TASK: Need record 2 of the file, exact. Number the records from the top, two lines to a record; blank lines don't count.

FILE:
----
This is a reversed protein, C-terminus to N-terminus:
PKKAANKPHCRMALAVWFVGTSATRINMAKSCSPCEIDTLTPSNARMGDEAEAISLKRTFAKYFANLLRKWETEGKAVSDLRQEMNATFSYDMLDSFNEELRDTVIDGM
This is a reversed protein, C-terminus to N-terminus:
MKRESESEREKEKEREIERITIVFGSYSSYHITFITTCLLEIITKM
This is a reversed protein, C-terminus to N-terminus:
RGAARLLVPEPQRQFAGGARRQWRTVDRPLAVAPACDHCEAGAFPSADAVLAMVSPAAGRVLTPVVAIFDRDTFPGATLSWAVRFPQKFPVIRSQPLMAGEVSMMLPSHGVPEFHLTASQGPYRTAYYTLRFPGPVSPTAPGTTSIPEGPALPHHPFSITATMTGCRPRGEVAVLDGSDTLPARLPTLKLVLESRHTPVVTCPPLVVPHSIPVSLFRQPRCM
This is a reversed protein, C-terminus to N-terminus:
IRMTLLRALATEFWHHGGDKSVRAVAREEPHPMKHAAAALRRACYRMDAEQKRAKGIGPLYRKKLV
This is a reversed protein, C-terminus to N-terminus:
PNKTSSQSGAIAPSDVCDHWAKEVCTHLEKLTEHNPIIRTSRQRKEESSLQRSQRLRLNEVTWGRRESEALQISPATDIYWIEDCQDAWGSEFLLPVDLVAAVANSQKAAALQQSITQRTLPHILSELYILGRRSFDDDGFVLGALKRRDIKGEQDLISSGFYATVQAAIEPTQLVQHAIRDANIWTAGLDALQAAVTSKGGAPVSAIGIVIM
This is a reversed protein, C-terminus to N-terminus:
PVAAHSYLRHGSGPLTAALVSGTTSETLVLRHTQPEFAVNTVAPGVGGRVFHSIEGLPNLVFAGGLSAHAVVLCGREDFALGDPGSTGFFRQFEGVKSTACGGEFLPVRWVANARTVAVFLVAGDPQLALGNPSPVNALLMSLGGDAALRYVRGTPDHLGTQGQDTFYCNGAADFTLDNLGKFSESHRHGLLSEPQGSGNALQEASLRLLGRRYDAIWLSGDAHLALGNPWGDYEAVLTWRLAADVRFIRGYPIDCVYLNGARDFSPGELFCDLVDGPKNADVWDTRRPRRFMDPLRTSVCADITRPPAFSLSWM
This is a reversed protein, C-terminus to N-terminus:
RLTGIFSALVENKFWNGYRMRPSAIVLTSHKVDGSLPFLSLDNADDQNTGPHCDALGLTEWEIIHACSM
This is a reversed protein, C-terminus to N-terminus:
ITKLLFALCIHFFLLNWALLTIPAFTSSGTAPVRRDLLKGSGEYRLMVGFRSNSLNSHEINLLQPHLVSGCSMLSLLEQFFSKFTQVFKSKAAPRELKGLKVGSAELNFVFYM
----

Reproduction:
This is a reversed protein, C-terminus to N-terminus:
MKRESESEREKEKEREIERITIVFGSYSSYHITFITTCLLEIITKM